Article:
Elderly people who read poorly die earlier than good readers, concludes a study in the Archives of Internal Medicine.
Older adults who cannot read and understand basic health information have a 50 per cent higher mortality rate over a five-year period than those with adequate reading skills, the study found.
. . . “When patients can’t read, they are not able to do the things necessary to stay healthy,” (Dr. David) Baker noted. “They don’t know how to take their medications correctly, they don’t understand when to seek medical care, and they don’t know how to care for their diseases.”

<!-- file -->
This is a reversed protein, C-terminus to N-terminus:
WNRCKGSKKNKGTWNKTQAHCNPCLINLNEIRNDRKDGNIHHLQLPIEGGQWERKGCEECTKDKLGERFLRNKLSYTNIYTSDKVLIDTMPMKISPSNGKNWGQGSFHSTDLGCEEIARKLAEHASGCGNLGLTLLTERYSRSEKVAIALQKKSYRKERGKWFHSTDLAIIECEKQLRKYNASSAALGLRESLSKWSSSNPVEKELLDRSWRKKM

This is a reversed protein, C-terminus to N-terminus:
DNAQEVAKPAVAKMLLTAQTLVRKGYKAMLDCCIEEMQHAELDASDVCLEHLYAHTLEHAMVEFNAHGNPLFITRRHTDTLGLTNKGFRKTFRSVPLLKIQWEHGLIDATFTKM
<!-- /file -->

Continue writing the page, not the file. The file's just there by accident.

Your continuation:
Researchers looked at retirees’ race/ethnicity, education, income, health behaviors (smoking, alcohol consumption, exercise) and chronic medical conditions (diabetes, asthma, heart disease, etc.). About one in four had trouble reading text and “doctor appointment slips, hospital forms and pill bottles that required understanding numbers.”
Low health literacy was the top predictor of mortality after smoking, also surpassing income and years of education, the study showed.
Of course, it’s possible that reading problems are a symptom rather than a cause of declining health.
To keep mentally sharp in old age, build your “cognitive reserve.”